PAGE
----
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Insect pathogenic viruses can be divided into five groups. Nuclear polyhedrosis viruses, cytoplasmic polyhedrosis viruses, granulosis viruses, and 'pox-like' viruses are viruses of the occluded type in which the virus particles are embedded in a large crystalline inclusion which may be either polyhedral or capsular in shape. Other viruses do not occur in such 'inclusion-bodies' and are often referred to as non-occluded viruses. Nuclear polyhedrosis viruses have been extensively investigated but knowledge of many of their properties is ill-defined or lacking and assumptions have been made about their structure and multiplication which are contrary to accepted concepts of virus assembly. In this work two nuclear polyhedrosis viruses have been investigated, largely by electron microscopic methods, in order to determine how the structural and dynamic properties of the viruses can be correlated. Consideration has also been given to the compliance of these properties with current thinking on virus structure and replication. The viruses employed were those of the small tortoise-shell butterfly, Aglais urticae, and the gipsy moth, Lymantria dispar. Polyhedra were extracted from infected cadavers and purified by density gradient centrifugation. Suspensions of polyhedra were subjected to various alkaline treatments to solubilize the crystalline matrix of protein and to liberate the occluded virus particles. These virus particle and an aggregated form of the polyhedron protein were separated and purified most effectively by density gradient centrifugation. Samples of virus particles and aggregated polyhedron protein were examined electron microscopically and used for the production of antisera. Antisera were also produced to polyhedron protein solutions obtained, by precipitation, from dissolutions of polyhedra from which virus particles and aggregated polyhedron protein had been removed by centrifugation. Serological tests in gel and amine acid analysis showed that the different types of polyhedron protein were related, but some probably lacked certain antigens. Serological tests showed no relationship between virus particles and polyhedron protein but the polyhedron proteins from the two viruses were related but not identical. Aggregated polyhedron proteins often exhibited a lattice-like arrangement when examined electron microscopically in negatively stained preparations and from a comparison of such lattices and the lattice structure of the polyhedron protein seen in ultra-thin sections of polyhedra a cubic arrangement has been proposed which is built from inter-connecting six-armed nodal units. The polyhedron is bounded by a membrane and preparations containing such membranes could be harvested from solutions of dissolved polyhedra by centrifugation. When examined electron microscopically the membranes appeared to possess a cubic lattice structure of similar dimensions to polyhedron protein. Closer examination however showed them to be composed of holes or hollows arranged hexagonally each hole having a central core. Polyhedron membranes did not have the structure of a unit membrane when seen in section. Virus particles extracted from polyhedra were either enveloped, naked, or empty. In A. urticae polyhedra the virus envelope (or outer membrane) surrounds a single virus particle whereas in L. dispar polyhedra bundles of virus particles are surrounded by the envelope. The envelope appears to be a three-layered structure with an outer surface layer in which no detailed substructure can be resolved, a layer of hexagonally packed subunits or peplomers 20 mandmu; in diameter arid a flexible membrane composed of 40andAring; subunits, hexagonally packed, which resembles a unit membrane when seen in section. It is likely that the surface layer and the peplomers are virus-coded structures which become attached to a host cell membrane. The virus particle consists of an internal component which is probably coiled, surrounded by a virus capsid (or inner membrane) which is apparently composed of 30andAring; subunits arranged in a diamond-shaped lattice network. The virus capsid appears to connect those virus particles (or nucleocapsids) enveloped in bundles one to another as a result of 'pinching' of the capsid. However it is likely that each individual virus particle is capable of establishing virus replication as the number of virus particles within an envelope varies considerably. The dynamic properties of the viruses were investigated by dissecting larvae at intervals after infection and embedding certain tissues for ultra-thin sectioning and electron microscopy. In A. urticae larvae enveloped virus particles were found adjacent to the microvilli of midgut columnar cells and naked virus particles were found within the microvilli. The nuclei of these cells were usually virus-infected but although some crystalline polyhedron protein was present in the nuclei no polyhedra were formed. Enveloped virus particles were found both in the cell cytoplasm and in the underlying basal lamina. The tracheal epithelium cells beneath the basal lamina were normally virus-infected and polyhedron formation occurred in the usual manner. Such infected columnar cells were not observed in L. dispar larvae but enveloped virus particles were found in the basal lamina. It is suggested that the pathway of infection of the virus is initiated by infection of the gut columnar cells as a result of attachment to the plasma membrane by the virus envelope. Many enveloped virus particles are then produced in the nuclei of these cells without the formation of polyhedra. The enveloped virus particles are therefore available for the infection of cells and tissues in the host larva and the virus spreads largely as a result of infection of the epithelial cells of the tracheal system. Typical development of the viruses was studied in fat body cells. A large densely staining network, the virogenic stroma, is clearly visible in the enlarged nuclei of the cells and naked rod-shaped virus particles appear to be produced in association with it. The virus particles acquire an envelope in spaces within the virogenic stroma or in the area between the virogenic stroma and the nuclear membrane. In L. dispar virus-infected cells the virus particles are often criss-crossed within the envelope. Polyhedron protein crystallines in a lattice arrangement between the enveloped virus particles and compression of the envelope against the virus particles takes place as a result. The criss-cross formation of the virus particles within the envelope in L. dispar virus-infected cells becomes compressed into a side-by-side arrangement because of this process. The polyhedron membrane is visible as a densely stained periphery around mature polyhedra. Similar infected tissue was embedded in water-soluble glycol methacrylate and the sections were treated with enzyme solutions. The virus particles were digested both by DNase and pronase but the virogenic stroma was mostly affected by pronase. Polyhedron protein was somewhat resistant to digestion with pronase. Phospholipase D appeared to cause partial digestion of the virus envelope. Nuclear polyhedrosis viruses are extremely complex structurally but conform to the general concepts of virus assembly. The dynamic properties of the viruses cause gross disturbance of the architecture of the normal host cell nucleus and many of their structural components can be observed during the replicative process. Nuclear polyhedrosis viruses raise problems of nomenclature and classification which can only be resolved by further work on their properties. Such work should help to establish these viruses as useful and stimulating entities for study.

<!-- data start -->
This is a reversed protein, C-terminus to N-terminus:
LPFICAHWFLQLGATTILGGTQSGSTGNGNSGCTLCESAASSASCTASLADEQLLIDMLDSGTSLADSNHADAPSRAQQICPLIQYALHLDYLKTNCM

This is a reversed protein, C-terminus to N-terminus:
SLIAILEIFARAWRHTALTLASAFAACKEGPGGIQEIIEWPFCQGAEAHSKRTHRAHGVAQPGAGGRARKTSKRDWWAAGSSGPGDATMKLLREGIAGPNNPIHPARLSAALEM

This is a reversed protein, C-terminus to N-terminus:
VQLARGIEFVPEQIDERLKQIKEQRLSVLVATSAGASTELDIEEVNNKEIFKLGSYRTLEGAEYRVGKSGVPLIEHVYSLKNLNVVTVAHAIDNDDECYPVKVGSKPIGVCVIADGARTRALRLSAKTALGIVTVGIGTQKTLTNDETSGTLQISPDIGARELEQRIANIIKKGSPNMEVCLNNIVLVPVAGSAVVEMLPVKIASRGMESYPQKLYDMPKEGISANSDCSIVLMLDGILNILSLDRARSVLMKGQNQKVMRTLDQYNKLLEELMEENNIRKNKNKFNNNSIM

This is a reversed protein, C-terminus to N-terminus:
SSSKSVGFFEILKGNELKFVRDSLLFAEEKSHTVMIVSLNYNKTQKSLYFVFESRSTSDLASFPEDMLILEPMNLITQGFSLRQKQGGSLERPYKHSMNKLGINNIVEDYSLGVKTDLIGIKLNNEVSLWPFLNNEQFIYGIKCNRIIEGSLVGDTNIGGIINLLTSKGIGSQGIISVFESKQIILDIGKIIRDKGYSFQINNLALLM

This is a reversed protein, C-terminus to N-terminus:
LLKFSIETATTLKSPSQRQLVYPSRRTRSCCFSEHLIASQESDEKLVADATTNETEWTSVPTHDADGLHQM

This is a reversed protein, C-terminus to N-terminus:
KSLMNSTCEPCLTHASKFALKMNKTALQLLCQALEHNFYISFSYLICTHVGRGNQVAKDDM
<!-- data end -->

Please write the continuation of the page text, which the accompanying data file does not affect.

Supervisor: Not available Sponsor: Not available
Qualification Name: Thesis (Ph.D.) Qualification Level: Doctoral
EThOS ID:  DOI: Not available